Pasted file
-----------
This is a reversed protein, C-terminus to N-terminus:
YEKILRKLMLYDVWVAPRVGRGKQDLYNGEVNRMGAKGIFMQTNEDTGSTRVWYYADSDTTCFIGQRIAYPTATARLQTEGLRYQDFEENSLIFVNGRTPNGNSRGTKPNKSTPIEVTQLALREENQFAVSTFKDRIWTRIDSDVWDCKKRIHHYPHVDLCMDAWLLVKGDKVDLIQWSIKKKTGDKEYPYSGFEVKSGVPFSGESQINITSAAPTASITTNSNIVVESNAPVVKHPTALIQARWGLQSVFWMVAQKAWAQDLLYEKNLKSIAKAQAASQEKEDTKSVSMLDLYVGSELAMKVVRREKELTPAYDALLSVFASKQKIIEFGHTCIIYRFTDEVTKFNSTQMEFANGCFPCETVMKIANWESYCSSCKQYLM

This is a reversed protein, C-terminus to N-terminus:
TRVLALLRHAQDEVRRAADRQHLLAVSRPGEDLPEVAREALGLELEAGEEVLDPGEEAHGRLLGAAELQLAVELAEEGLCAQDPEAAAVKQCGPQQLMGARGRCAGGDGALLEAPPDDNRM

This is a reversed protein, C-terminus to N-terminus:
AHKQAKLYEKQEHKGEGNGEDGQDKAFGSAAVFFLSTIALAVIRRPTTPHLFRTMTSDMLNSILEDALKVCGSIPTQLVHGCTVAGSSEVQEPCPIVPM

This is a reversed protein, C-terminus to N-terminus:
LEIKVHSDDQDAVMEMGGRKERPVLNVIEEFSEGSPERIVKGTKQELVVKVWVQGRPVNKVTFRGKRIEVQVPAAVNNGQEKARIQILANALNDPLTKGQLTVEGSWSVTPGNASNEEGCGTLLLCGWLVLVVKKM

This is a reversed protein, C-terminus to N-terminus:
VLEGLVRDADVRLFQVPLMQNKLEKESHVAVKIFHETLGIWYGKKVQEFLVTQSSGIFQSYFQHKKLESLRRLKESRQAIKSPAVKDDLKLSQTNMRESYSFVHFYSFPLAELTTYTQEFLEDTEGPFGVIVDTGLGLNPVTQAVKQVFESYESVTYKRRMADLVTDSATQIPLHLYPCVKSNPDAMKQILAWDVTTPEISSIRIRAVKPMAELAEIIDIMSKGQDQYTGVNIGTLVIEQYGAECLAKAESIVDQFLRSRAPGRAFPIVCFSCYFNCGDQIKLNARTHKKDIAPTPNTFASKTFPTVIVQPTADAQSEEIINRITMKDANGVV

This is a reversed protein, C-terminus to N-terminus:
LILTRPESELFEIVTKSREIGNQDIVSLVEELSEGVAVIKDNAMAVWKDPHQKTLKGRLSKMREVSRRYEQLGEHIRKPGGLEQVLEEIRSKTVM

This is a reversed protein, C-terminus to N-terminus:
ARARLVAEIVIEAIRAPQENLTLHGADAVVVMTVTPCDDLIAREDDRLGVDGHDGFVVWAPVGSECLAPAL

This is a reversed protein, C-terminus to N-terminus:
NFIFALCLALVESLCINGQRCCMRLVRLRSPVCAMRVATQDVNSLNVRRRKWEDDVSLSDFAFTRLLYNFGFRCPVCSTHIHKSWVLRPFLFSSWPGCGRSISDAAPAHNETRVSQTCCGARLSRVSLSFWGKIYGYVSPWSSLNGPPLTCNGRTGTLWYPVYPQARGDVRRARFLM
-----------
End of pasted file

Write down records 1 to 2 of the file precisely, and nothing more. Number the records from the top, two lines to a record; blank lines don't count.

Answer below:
This is a reversed protein, C-terminus to N-terminus:
YEKILRKLMLYDVWVAPRVGRGKQDLYNGEVNRMGAKGIFMQTNEDTGSTRVWYYADSDTTCFIGQRIAYPTATARLQTEGLRYQDFEENSLIFVNGRTPNGNSRGTKPNKSTPIEVTQLALREENQFAVSTFKDRIWTRIDSDVWDCKKRIHHYPHVDLCMDAWLLVKGDKVDLIQWSIKKKTGDKEYPYSGFEVKSGVPFSGESQINITSAAPTASITTNSNIVVESNAPVVKHPTALIQARWGLQSVFWMVAQKAWAQDLLYEKNLKSIAKAQAASQEKEDTKSVSMLDLYVGSELAMKVVRREKELTPAYDALLSVFASKQKIIEFGHTCIIYRFTDEVTKFNSTQMEFANGCFPCETVMKIANWESYCSSCKQYLM

This is a reversed protein, C-terminus to N-terminus:
TRVLALLRHAQDEVRRAADRQHLLAVSRPGEDLPEVAREALGLELEAGEEVLDPGEEAHGRLLGAAELQLAVELAEEGLCAQDPEAAAVKQCGPQQLMGARGRCAGGDGALLEAPPDDNRM